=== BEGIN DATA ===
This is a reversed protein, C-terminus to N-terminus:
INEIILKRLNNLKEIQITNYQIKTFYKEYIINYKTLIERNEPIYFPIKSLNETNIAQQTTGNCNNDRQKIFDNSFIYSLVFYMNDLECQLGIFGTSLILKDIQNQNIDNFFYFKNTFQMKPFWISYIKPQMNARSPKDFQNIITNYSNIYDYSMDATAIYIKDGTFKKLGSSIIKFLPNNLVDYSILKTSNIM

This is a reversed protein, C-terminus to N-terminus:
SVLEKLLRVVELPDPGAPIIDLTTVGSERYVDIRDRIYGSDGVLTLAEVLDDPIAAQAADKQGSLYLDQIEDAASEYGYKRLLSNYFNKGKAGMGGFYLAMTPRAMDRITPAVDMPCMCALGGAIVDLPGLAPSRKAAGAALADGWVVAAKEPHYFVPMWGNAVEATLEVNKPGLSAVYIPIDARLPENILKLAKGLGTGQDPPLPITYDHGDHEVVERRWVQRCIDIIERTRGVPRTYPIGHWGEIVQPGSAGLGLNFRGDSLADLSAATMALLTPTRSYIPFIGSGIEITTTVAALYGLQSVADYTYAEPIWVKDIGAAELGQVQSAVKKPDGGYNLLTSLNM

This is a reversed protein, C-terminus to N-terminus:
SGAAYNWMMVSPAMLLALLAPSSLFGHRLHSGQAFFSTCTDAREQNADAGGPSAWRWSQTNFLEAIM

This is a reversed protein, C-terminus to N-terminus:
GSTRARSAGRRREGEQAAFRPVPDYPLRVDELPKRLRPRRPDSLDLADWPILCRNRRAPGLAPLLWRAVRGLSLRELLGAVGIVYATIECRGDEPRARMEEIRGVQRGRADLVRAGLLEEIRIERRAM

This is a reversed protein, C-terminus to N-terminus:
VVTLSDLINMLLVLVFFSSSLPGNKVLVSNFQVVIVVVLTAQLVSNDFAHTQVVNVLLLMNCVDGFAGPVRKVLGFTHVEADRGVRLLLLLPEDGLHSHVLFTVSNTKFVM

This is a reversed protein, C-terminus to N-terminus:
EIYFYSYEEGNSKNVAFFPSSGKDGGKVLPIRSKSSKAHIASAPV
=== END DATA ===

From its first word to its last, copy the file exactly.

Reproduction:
This is a reversed protein, C-terminus to N-terminus:
INEIILKRLNNLKEIQITNYQIKTFYKEYIINYKTLIERNEPIYFPIKSLNETNIAQQTTGNCNNDRQKIFDNSFIYSLVFYMNDLECQLGIFGTSLILKDIQNQNIDNFFYFKNTFQMKPFWISYIKPQMNARSPKDFQNIITNYSNIYDYSMDATAIYIKDGTFKKLGSSIIKFLPNNLVDYSILKTSNIM

This is a reversed protein, C-terminus to N-terminus:
SVLEKLLRVVELPDPGAPIIDLTTVGSERYVDIRDRIYGSDGVLTLAEVLDDPIAAQAADKQGSLYLDQIEDAASEYGYKRLLSNYFNKGKAGMGGFYLAMTPRAMDRITPAVDMPCMCALGGAIVDLPGLAPSRKAAGAALADGWVVAAKEPHYFVPMWGNAVEATLEVNKPGLSAVYIPIDARLPENILKLAKGLGTGQDPPLPITYDHGDHEVVERRWVQRCIDIIERTRGVPRTYPIGHWGEIVQPGSAGLGLNFRGDSLADLSAATMALLTPTRSYIPFIGSGIEITTTVAALYGLQSVADYTYAEPIWVKDIGAAELGQVQSAVKKPDGGYNLLTSLNM

This is a reversed protein, C-terminus to N-terminus:
SGAAYNWMMVSPAMLLALLAPSSLFGHRLHSGQAFFSTCTDAREQNADAGGPSAWRWSQTNFLEAIM

This is a reversed protein, C-terminus to N-terminus:
GSTRARSAGRRREGEQAAFRPVPDYPLRVDELPKRLRPRRPDSLDLADWPILCRNRRAPGLAPLLWRAVRGLSLRELLGAVGIVYATIECRGDEPRARMEEIRGVQRGRADLVRAGLLEEIRIERRAM

This is a reversed protein, C-terminus to N-terminus:
VVTLSDLINMLLVLVFFSSSLPGNKVLVSNFQVVIVVVLTAQLVSNDFAHTQVVNVLLLMNCVDGFAGPVRKVLGFTHVEADRGVRLLLLLPEDGLHSHVLFTVSNTKFVM

This is a reversed protein, C-terminus to N-terminus:
EIYFYSYEEGNSKNVAFFPSSGKDGGKVLPIRSKSSKAHIASAPV